I realise that having this loan not hang over my head like an anvil is an amazing privilege. I remember how it was while I was unemployed, picking up temp. work wherever I could find it. The single-mindedness you need in order to survive is not a pleasant place to be, and you risk loosing out on other opportunities because you are always on the hunt for a job, or you are always tired from working/applying for jobs/feeling like you should apply for jobs. I imagine being stuck with a student loan you can barely manage feels somewhat similar. Also, through our amazing system and the power of technology, I have the option to log into my account online and apply for an extension if I cannot pay my loan in time (for a total of 12 months extension for the full loan period). My payment history won’t take a nosedive, I won’t be shunned by banks for years, and creditors will not be pounding on our door to repossess our, admittedly worthless, furniture.

And I haven’t even said a single word about class, race or gender privilege. This is nothing more than being born in the ‘right’ country at the right time, and I believe it is important to acknowledge that. I am not more or less deserving than someone who didn’t receive this opportunity, and I hope to help give something back from my position of strength, partly because of this.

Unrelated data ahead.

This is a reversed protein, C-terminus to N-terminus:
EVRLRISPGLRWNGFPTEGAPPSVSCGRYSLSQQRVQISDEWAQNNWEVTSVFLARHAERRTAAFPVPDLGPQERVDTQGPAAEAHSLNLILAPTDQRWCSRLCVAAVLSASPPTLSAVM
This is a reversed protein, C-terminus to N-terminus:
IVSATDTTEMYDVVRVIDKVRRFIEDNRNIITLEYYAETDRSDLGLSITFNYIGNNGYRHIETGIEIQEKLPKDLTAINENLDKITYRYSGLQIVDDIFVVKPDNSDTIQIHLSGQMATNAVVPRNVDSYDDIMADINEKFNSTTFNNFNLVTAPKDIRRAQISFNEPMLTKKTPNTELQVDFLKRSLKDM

I will probably do more posts on privilege as I see them, because I believe it to be an important topic. People like Tanja over at Ournextlife.com is an important voice in the personal finance blogosphere, in my opinion, because she also covers these subjects with more depth and eloquence than I am able to (and psst, they just launched a podcast).

6 Comments on “A Scandinavian perspective: Education privilege

    • I would not claim to know everything or even a lot about the financial market, even as we try to invest. To my knowledge, private people cannot invest in the Norwegian Wealth Fund. It is owned and managed by the government.

      We both have accounts in Nordnet, a Norwegian company similar to Vanguard. From there, we can invest in a variety of index funds (and managed funds and individual stocks). There is one index fund in particular, the Nordnet superfondet (“super fund”) which is a marketing gimmick by Nordnet taking 0% in fees (but you can only invest 100k NOK in it, or ~$12.8k). Considering what a small economy Norway in the big bad world, I also keep invested in index funds for Europe and the rest of the world.

        • Yup. Currency risk is always a factor to take into consideration, which has been rocky these past few months. But we still stick to cost averaging, regular investments to build our safety cushion.